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The world’s worst outbreak of Ebola has killed close to 1,100 people in West Africa and the disease could continue spreading for months, increasing pressure on researchers to accelerate the development of therapeutic interventions.
According to the British drugmaker GlaxoSmithKline, which is co-developing an Ebola vaccine together with scientists at the National Institutes of Health, a clinical trial is set to start this fall. Federal officials have said there are 400 doses available for testing in healthy adults.
GSK acquired the vaccine after buying Swiss-based biotech company Okairos last year. The experimental vaccine has already produced promising results in animal studies involving primates and, pending approval from the U.S. Food and Drug Administration, is ready to enter Phase I testing in humans.
Assuming that the drug works as well as hoped and is fast-tracked for approval, it could be ready for widespread deployment in 2015.
In the meantime, the World Health Organization, who declared last week that the Ebola outbreak was a global health emergency, has said that it is ethical to use untested drugs to treat patients infected with the virus . San Diego-based Mapp Biopharmaceutical sent 12 does of an experimental drug called ZMapp to treat several people infected. ZMapp contains a cocktail of antibodies that attack proteins on the surface of the virus. These are the last known doses available; the company has said it will take months to build up even a modest supply.
Ebola was discovered in 1976 and, until this year, the world had recorded just 1,640 deaths from the deadly virus. On Wednesday, the World Health Organization reported that 128 new cases of the Ebola virus disease and 56 deaths were reported from Guinea, Liberia, Nigeria and Sierra Leone . That brings the total this year to 1,069 people that have died of Ebola in West Africa. To put those numbers in perspective, almost 40% of all people known to have died from the Ebola virus have died in the current outbreak.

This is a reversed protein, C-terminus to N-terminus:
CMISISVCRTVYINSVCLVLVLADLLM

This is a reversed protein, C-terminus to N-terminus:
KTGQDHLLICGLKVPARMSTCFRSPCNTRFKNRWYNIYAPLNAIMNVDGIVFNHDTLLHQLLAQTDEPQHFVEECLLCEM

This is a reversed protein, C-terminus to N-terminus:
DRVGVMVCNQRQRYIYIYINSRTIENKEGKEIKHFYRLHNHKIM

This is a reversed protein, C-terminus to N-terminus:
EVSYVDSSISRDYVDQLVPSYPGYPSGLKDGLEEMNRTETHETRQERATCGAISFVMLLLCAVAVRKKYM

Although the outbreak is spreading at a frightening rate, it’s infecting people in a linear fashion; see the curves below for the number of suspected and confirmed Ebola cases (infection growth, not deaths) for each West African country. A linear spread means that each person is infecting on average around one other person.
A government laboratory in Canada has developed another Ebola vaccine and said earlier this week it will donate 800 to 1,000 doses to the World Health Organization. The CEO for NewLink Genetics, who licensed the vaccine from the Canadian government, has said the company could manufacture tens of thousands of doses over the next couple of months.
Yet two other drugs in development by Tekmira Pharmaceuticals and Sarepta Therapeutics, which use RNA interference to target the Ebola virus directly, could be tested in people affected. The development of Ebola drugs by both companies was stalled in August 2012 as federal agencies prepared for the sequestration at the beginning of 2013. Although Sarepta Therapeutics stopped developing their compound after the Defense Department halted its funding, the company has said it has enough experimental drug left over to treat about two dozen people.
Experts caution that most of these drugs are so early in development and in such limited quantities that they may not make a difference to those affected in West Africa.
- Ethical considerations for use of unregistered interventions for Ebola virus disease (EVD). World Health Organization statement. 2014 Aug 12.
- Ebola virus disease update – west Africa. World Health Organization disease outbreak news. 2014 Aug 13.